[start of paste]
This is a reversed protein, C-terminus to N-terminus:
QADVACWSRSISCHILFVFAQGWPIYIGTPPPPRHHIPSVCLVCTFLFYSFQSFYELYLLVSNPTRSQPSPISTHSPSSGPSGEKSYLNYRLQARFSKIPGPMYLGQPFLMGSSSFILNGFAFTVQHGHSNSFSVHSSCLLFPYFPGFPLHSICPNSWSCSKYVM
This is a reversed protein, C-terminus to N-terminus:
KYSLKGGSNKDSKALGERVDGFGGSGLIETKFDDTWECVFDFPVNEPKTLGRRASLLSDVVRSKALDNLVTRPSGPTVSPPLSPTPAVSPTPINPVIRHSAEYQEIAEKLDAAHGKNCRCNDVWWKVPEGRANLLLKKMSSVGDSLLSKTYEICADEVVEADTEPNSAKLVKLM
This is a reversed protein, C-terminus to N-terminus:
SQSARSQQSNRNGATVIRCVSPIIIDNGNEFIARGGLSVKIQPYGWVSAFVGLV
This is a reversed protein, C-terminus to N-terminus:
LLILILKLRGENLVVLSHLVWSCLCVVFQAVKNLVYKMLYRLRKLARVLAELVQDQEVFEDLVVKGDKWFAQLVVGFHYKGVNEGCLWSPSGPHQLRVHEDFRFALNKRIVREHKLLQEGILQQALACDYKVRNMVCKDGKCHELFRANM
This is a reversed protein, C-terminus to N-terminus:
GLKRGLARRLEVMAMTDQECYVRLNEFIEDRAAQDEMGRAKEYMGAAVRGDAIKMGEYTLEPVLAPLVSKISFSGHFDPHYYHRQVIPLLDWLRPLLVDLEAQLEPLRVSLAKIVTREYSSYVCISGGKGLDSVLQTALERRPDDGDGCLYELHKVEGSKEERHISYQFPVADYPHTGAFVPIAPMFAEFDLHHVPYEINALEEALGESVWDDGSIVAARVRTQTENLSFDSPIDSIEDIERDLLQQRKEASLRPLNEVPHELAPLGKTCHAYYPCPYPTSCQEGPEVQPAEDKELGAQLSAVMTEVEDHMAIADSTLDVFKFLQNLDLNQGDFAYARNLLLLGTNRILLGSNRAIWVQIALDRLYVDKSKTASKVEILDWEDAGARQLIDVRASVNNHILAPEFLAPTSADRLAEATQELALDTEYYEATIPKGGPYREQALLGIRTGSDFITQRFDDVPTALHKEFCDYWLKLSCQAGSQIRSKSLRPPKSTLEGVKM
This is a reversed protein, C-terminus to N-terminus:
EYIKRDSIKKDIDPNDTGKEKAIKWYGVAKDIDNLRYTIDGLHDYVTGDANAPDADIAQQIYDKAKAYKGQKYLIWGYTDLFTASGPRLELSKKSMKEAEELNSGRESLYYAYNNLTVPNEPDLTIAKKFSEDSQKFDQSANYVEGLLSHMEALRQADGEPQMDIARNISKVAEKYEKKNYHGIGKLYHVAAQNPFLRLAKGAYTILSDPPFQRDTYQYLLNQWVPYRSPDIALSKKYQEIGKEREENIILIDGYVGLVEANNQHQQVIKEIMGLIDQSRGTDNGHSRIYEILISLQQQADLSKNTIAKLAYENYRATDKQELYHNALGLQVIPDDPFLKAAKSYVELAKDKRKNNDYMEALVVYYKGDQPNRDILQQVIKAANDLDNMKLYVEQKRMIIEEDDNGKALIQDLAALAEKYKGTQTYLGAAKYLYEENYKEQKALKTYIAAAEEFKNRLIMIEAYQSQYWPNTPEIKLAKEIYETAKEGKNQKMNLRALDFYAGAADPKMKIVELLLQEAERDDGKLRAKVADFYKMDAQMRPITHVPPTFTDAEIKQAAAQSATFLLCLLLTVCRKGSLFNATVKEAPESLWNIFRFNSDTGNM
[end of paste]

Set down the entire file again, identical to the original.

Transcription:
This is a reversed protein, C-terminus to N-terminus:
QADVACWSRSISCHILFVFAQGWPIYIGTPPPPRHHIPSVCLVCTFLFYSFQSFYELYLLVSNPTRSQPSPISTHSPSSGPSGEKSYLNYRLQARFSKIPGPMYLGQPFLMGSSSFILNGFAFTVQHGHSNSFSVHSSCLLFPYFPGFPLHSICPNSWSCSKYVM
This is a reversed protein, C-terminus to N-terminus:
KYSLKGGSNKDSKALGERVDGFGGSGLIETKFDDTWECVFDFPVNEPKTLGRRASLLSDVVRSKALDNLVTRPSGPTVSPPLSPTPAVSPTPINPVIRHSAEYQEIAEKLDAAHGKNCRCNDVWWKVPEGRANLLLKKMSSVGDSLLSKTYEICADEVVEADTEPNSAKLVKLM
This is a reversed protein, C-terminus to N-terminus:
SQSARSQQSNRNGATVIRCVSPIIIDNGNEFIARGGLSVKIQPYGWVSAFVGLV
This is a reversed protein, C-terminus to N-terminus:
LLILILKLRGENLVVLSHLVWSCLCVVFQAVKNLVYKMLYRLRKLARVLAELVQDQEVFEDLVVKGDKWFAQLVVGFHYKGVNEGCLWSPSGPHQLRVHEDFRFALNKRIVREHKLLQEGILQQALACDYKVRNMVCKDGKCHELFRANM
This is a reversed protein, C-terminus to N-terminus:
GLKRGLARRLEVMAMTDQECYVRLNEFIEDRAAQDEMGRAKEYMGAAVRGDAIKMGEYTLEPVLAPLVSKISFSGHFDPHYYHRQVIPLLDWLRPLLVDLEAQLEPLRVSLAKIVTREYSSYVCISGGKGLDSVLQTALERRPDDGDGCLYELHKVEGSKEERHISYQFPVADYPHTGAFVPIAPMFAEFDLHHVPYEINALEEALGESVWDDGSIVAARVRTQTENLSFDSPIDSIEDIERDLLQQRKEASLRPLNEVPHELAPLGKTCHAYYPCPYPTSCQEGPEVQPAEDKELGAQLSAVMTEVEDHMAIADSTLDVFKFLQNLDLNQGDFAYARNLLLLGTNRILLGSNRAIWVQIALDRLYVDKSKTASKVEILDWEDAGARQLIDVRASVNNHILAPEFLAPTSADRLAEATQELALDTEYYEATIPKGGPYREQALLGIRTGSDFITQRFDDVPTALHKEFCDYWLKLSCQAGSQIRSKSLRPPKSTLEGVKM
This is a reversed protein, C-terminus to N-terminus:
EYIKRDSIKKDIDPNDTGKEKAIKWYGVAKDIDNLRYTIDGLHDYVTGDANAPDADIAQQIYDKAKAYKGQKYLIWGYTDLFTASGPRLELSKKSMKEAEELNSGRESLYYAYNNLTVPNEPDLTIAKKFSEDSQKFDQSANYVEGLLSHMEALRQADGEPQMDIARNISKVAEKYEKKNYHGIGKLYHVAAQNPFLRLAKGAYTILSDPPFQRDTYQYLLNQWVPYRSPDIALSKKYQEIGKEREENIILIDGYVGLVEANNQHQQVIKEIMGLIDQSRGTDNGHSRIYEILISLQQQADLSKNTIAKLAYENYRATDKQELYHNALGLQVIPDDPFLKAAKSYVELAKDKRKNNDYMEALVVYYKGDQPNRDILQQVIKAANDLDNMKLYVEQKRMIIEEDDNGKALIQDLAALAEKYKGTQTYLGAAKYLYEENYKEQKALKTYIAAAEEFKNRLIMIEAYQSQYWPNTPEIKLAKEIYETAKEGKNQKMNLRALDFYAGAADPKMKIVELLLQEAERDDGKLRAKVADFYKMDAQMRPITHVPPTFTDAEIKQAAAQSATFLLCLLLTVCRKGSLFNATVKEAPESLWNIFRFNSDTGNM